Certainly a very un-Fight Club thing to do was the recent Chanel ad campaign Pitt stars in, where he smoulders in black-and-white and says things like “It’s not a journey” into the camera. The spots were mocked on Saturday Night Live, to which Pitt says cheerfully: “Fair play, fair play.” After a reporter admits not knowing much about fragrances, he laughs: “Apparently, neither do I.”

So why do it?

“Never done it before,” says Pitt. “Respect the company. I’m getting old. Last time I’ll probably be able to do something like that.”

It’s a line of reasoning that seems pervasive in Pitt’s choices right now, including his current project: “World War Z.” It’s a zombie action film reportedly budgeted at $180 million that could give Pitt what his resume is missing: a franchise.

“I’m not a franchise guy,” he says. “They told me I should be focusing on that, as I’m getting older and cresting the precipice and heading down the other side: ’You should really bank one of those.’ I’m just not good at it.”

It’s also a far bigger scale production for Pitt and Plan B, and things haven’t gone smoothly. The ending is being reshot — typically a bad sign for a movie — and Pitt calls the film “a total learning experience for me.” When the film finally wraps, he says, “Believe me, I’ll be celebrating.”

Dede Gardner, Pitt’s producing partner, says getting older has only made Pitt more patient.

“He’s extremely careful,” says Gardner. “I suppose that’s one thing that happens if you age with consciousness, to be vigilant.”

Their other coming productions are smaller, more director-driven. Plan B is producing the next film by Steve McQueen (“Shame”), “12 Years a Slave,” and is slated to again produce a film by Dominik: his planned Marilyn Monroe biopic “Blonde.”

Though “Jesse James” made a scant $4 million at the box office, Pitt has stuck with the director.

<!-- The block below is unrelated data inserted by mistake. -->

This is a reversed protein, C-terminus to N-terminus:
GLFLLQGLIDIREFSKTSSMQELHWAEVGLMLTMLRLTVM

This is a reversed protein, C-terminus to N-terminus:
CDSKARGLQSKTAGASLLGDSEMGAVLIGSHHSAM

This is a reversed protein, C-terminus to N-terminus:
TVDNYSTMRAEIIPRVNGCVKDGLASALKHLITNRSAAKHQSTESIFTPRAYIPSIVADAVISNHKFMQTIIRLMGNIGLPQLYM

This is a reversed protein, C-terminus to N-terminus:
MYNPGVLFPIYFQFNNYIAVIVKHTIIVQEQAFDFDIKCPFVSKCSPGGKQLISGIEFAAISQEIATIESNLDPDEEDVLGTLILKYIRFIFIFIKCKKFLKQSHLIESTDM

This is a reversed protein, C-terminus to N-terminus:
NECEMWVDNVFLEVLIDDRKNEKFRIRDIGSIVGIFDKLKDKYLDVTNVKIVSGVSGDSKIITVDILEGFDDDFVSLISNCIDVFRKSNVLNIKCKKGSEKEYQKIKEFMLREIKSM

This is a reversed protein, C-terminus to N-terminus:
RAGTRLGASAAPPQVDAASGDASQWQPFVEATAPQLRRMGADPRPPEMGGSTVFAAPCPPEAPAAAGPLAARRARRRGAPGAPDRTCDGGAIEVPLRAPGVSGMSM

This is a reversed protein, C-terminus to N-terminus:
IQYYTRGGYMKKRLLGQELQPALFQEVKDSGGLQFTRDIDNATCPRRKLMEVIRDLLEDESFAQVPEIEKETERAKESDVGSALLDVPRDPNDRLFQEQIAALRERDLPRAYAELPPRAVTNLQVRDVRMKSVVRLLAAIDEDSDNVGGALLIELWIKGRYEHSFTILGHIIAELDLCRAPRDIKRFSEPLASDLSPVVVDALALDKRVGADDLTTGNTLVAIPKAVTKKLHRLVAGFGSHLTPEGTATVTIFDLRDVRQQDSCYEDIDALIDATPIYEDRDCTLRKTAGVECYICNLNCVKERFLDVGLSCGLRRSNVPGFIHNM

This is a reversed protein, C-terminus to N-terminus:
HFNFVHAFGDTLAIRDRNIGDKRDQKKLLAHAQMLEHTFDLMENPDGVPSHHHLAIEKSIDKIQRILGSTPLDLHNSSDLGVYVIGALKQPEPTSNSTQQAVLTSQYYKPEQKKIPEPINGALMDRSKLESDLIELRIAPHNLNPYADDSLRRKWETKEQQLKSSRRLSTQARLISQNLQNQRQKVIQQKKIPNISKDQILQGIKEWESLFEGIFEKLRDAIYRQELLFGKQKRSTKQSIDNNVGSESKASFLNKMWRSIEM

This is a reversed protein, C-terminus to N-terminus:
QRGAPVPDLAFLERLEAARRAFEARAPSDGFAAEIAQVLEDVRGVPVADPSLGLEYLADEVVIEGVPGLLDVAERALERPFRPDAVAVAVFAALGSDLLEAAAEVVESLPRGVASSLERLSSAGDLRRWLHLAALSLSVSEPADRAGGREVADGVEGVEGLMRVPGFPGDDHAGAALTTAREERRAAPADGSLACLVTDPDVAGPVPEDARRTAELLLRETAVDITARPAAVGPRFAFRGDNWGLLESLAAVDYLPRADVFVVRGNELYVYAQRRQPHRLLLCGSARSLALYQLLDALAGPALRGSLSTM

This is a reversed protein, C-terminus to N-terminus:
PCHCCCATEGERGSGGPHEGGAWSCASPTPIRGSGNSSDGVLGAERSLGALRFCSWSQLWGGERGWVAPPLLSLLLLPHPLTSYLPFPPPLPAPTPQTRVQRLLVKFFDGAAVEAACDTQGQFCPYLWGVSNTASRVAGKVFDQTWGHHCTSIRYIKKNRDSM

“Somewhere in the late ’90s, it became clear to me that there were many leading men roles that you could plug anyone of us into and virtually get the same thing,” says Pitt. “Because there’s such an investment of time and thought, I wanted to find stories that were more personal to me and that I believed I could add something that was unique.”

“Killing Them Softly,” is certainly that, a film that probably wouldn’t exist if not for Pitt. It’s an unusual mix of genre — gangsters and guns — and politics. Set in 2008, the fiscal crisis looms large, with speeches by Bush and Obama inserted as an obvious metaphor. Pitt’s character declares: “America isn’t a country. It’s a business.”

Between balletic slow-motion violence, Dominik stages Higgins’ dialogue in long scenes that give the actors theatre-like room.

Gandolfini had twice previously worked with Pitt. “We were both at the beginning of our careers,” says Gandolfini. “He’s the same guy. He’s a good guy, a regular guy.”

And right now, despite any concerns about “cresting the precipice,” Pitt exudes contentment. His confidence as an actor is high, he says, attributing his ability to “craftsmanship.”

In his personal life, he and Jolie are planning to marry, after once saying they wouldn’t until gay marriage was legal.

“It’s an exciting prospect, even though for us, we’ve gone further than that,” says Pitt. “But to concretize it in that way. It actually means more to me than I thought it would. It means a lot to our kids.”

As he approaches 50, Pitt’s career longevity even surprises him.

“It’s amazing I’ve stuck with this this long because I’m not usually like that. I hit the road,” says Pitt. “Exploring within it has been the thing that’s kept me in it.”